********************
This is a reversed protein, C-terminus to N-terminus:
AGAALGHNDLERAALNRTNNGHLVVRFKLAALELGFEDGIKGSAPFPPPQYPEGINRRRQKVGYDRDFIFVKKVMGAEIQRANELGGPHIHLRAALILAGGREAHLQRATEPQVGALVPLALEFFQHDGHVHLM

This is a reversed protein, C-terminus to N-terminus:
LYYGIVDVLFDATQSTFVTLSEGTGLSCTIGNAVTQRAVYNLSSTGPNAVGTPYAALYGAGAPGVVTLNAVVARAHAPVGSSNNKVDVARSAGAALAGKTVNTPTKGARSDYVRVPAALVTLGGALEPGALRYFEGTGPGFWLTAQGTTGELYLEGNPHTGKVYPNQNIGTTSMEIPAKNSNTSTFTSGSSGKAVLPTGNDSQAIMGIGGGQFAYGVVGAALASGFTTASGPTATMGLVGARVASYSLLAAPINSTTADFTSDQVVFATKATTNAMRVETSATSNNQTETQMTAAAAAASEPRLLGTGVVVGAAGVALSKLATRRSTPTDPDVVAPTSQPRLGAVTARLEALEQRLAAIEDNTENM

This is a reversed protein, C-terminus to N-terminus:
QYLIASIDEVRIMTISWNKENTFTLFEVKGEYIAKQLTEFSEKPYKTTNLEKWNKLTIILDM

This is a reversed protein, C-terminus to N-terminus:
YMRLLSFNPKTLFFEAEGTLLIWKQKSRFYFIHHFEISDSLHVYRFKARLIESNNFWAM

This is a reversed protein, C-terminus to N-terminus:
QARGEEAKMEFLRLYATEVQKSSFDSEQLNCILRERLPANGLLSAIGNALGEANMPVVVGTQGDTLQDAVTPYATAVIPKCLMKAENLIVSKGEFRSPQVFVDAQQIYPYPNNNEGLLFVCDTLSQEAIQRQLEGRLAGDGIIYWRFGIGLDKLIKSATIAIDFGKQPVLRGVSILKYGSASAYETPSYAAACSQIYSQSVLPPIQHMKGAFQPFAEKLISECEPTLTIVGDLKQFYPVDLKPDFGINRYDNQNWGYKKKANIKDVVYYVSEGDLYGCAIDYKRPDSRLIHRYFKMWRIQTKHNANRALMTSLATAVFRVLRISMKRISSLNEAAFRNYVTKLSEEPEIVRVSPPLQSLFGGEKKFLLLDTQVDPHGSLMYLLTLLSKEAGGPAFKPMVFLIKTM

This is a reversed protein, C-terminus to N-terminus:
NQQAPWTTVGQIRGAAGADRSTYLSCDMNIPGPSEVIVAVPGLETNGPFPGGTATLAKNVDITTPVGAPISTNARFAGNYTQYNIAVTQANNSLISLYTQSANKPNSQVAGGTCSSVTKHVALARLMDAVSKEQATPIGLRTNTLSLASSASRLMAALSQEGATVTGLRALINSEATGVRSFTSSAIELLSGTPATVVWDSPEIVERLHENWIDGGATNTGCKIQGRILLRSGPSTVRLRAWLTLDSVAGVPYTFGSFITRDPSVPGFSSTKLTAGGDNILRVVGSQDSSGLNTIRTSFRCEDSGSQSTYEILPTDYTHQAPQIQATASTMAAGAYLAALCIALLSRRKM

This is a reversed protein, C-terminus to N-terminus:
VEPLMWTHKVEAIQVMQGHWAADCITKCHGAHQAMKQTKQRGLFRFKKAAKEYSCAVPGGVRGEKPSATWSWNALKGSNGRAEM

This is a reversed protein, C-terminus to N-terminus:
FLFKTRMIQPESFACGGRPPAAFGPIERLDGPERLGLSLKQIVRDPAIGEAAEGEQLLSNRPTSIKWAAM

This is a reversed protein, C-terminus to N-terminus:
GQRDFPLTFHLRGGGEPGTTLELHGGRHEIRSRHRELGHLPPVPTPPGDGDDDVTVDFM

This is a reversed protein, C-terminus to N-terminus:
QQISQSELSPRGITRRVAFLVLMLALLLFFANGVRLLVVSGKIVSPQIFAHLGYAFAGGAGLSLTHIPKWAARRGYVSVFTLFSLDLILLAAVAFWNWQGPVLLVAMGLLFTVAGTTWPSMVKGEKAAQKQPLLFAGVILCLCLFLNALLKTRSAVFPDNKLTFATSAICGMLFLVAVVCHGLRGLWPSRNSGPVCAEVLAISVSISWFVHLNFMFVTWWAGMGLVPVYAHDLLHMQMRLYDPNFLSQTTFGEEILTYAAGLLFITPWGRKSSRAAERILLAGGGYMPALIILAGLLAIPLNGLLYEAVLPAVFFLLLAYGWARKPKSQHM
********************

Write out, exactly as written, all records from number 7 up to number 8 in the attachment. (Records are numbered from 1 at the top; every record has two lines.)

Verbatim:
This is a reversed protein, C-terminus to N-terminus:
VEPLMWTHKVEAIQVMQGHWAADCITKCHGAHQAMKQTKQRGLFRFKKAAKEYSCAVPGGVRGEKPSATWSWNALKGSNGRAEM

This is a reversed protein, C-terminus to N-terminus:
FLFKTRMIQPESFACGGRPPAAFGPIERLDGPERLGLSLKQIVRDPAIGEAAEGEQLLSNRPTSIKWAAM